Building towards plurisexual health equity: Exploring impacts of partner sexual orientation identity and counselling experiences on plurisexuals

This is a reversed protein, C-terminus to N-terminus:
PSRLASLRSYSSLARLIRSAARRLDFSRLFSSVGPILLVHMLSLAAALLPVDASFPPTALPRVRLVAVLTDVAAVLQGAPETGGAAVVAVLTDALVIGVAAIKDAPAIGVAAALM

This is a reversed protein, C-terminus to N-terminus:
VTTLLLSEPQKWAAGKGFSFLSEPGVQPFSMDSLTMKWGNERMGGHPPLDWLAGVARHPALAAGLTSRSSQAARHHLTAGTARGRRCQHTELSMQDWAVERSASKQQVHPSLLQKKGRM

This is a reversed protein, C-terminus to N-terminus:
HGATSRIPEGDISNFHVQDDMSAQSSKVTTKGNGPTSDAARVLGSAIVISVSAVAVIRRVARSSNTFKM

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Research indicates that plurisexuals experience a range of health inequities, faring worse on several indicators of mental health and well-being as compared to both their heterosexual and gay/lesbian counterparts. They also report elevated rates of unmet mental health needs as compared to other populations in Canada. It is therefore important that counsellors are able to understand the distinct factors that may shape plurisexual client experiences both inside and outside of the therapeutic environment. Drawing on an interpretative phenomenological analysis methodology, the study uses semi-structured interviews with optional post-interview reflections of six plurisexual participants. A central aim of the study is to examine how plurisexual mental health disparities might be informed by the variable of partner sexual orientation identity and the dynamics of mixed- and same-orientation relationships. In addition, it examines how plurisexual participants conceptualize the factors that contribute to creating safe and supportive counselling environments that account for the distinct needs of plurisexual populations. Results suggest that partner sexual orientation identity shapes the mental health risk and resilience environments available to plurisexuals, with mixed- and same- orientation relationships offering different positive impacts and challenges. Moreover, the results indicate that monosexism is a central factor that influences how plurisexuals navigate different interactions, including how they seek out and engage with counsellors in therapy. Findings are examined with specific attention towards their relation to Meyer’s minority stress model, the interplay with partner gender/sex, and the role of microcommunications. Additionally, recommendations are discussed regarding how the findings can inform plurisexual-affirming clinical practice and future research.